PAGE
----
In my view, the best of the four was the only one that is not yet available in English but surely will be – Mohamed Mbougar Sarr‘s La Plus Secrète Mémoire des hommes [The Most Secret Memory of Men] about the hunt for an African writer who had success in France and then disappeared after being accused of plagiarism, based on the story of Malian writer Yambo Ouologuem.

I do not do a best of list, not least because I know that there are a lot of fine books that came out this year that I did not have a chance to read and also my view today may not be the same as my view tomorrow. However, here are some of the books I particularly enjoyed. However, I would add that I enjoyed virtually every book I read this year and, unlike, last year, did not abandon any book before finishing it.

In no particular order… Vladimir Sharov is a superb writer. Sadly he died in 2018. Dedalus have published three of his novels in English and all three are well worth reading. This year saw Будьте как дети (Be As Children) (translated by Oliver Ready), another superb book about children and innocence or sin and innocence, but don’t let that put you off, as it is about lots of other things, particularly Russian history from way back up to Lenin. If I were to pick my favourite book of the year, it would probably be this but, as mentioned, I shall not be picking a favourite book.

One other Russian work I must mention is from Andrei Bely, author of the brilliant novel Петербург (Petersburg). He wrote some fascinating early works which he called Симфонии (Symphonies). I call them prose poems but, whatever you call them, they make for very interesting reading, from the excellent Columbia University Press and translated by Jonathan Stone.

I have read more books originally written in Arabic than I normally do and would single out a couple. Omaima Al-Khamisرواية مسرى الغرانيق في مدن العقيق (The Book Smuggler)(translated by Sarah Enany) was published by the excellent Hoopoe and did not get as much traction as it should. It is set in the eleventh century, when the Islamic world was far more advanced, e.g. in paper making and book publishing than the Western world and follows Mazid al-Hanafi, around the Islamic world. We get a lot of colourful stories, interesting historical and literary tidbits and a lot about Islamic differences. Moreover, this is a book by a Saudi woman, of which there are not many in English.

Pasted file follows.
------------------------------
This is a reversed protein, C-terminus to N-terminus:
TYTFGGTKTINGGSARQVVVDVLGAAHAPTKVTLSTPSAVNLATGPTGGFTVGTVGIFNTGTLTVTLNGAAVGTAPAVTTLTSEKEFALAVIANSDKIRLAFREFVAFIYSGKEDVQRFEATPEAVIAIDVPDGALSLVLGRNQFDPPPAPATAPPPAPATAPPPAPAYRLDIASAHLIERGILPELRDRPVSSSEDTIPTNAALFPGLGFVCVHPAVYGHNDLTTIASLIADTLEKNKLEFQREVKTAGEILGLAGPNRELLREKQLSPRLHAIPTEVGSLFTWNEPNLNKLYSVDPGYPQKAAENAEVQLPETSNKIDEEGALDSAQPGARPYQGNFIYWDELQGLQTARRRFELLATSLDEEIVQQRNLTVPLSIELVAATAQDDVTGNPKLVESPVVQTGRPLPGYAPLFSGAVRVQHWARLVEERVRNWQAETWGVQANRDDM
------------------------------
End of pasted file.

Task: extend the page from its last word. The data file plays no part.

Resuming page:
Another interesting woman writer from the Arabic-speaking world is the Palestinian Sahar Khalifeh, Several of her works have been published in English. I read her الأول : رواية (My First and Only Love) (translated by Aida Bamia) about a woman artist who returns to Palestine after many years abroad. It is , of course, about her lost love but also about the brutalities of the Israeli occupation and told very well.

While we are in that part of the world… The Iranian writer Iraj Pezeshkzad has had two novels translated into English. I read حافظ ناشنيده پند (Hafez in Love) (translated by Pouneh Shabani-Jadidi and Patricia J. Higgins)about the very real Persian poet Hafez, from Syracuse University Press, who publish some interesting books. Yes, it is about love, politics, Islam and, of course poetry and a very enjoyable read.

If you follow me, you will know I like to read a fair amount of Spanish. I will mention a few here. I have not read much from Uruguay but managed thee this year. I have discovered Uruguayan weird fiction and started with Ramiro Sanchiz‘s Trashpunk which, despite the title, has not been translated into English and followed it with Juan Andrés Ferreira‘s Mil de fiebre [A Temperature of a Thousand Degrees].

What has finally been translated is Mario Levrero‘s La novela luminosa (The Luminous Novel) (translated by Annie McDermott), a very long book from the excellent And Other Stories about, well, virtually nothing. Our hero is trying to write this book, The Luminous Novel and, somehow, cannot get round to doing so. We get all his excuses and how he gets sidetracked but, after 544 pages, he still has not written it. A superb novel.

There are two countries in Latin America at the forefront of producing quality writing. The first is Argentina. One of the best and most intelligent writers from that country is Pola Oloixarac. I read her novel Mona (Mona) (translated by Adam Morris). It is about literary conferences, writers, violence against women, political correctness and the French. It is another superb novel from her.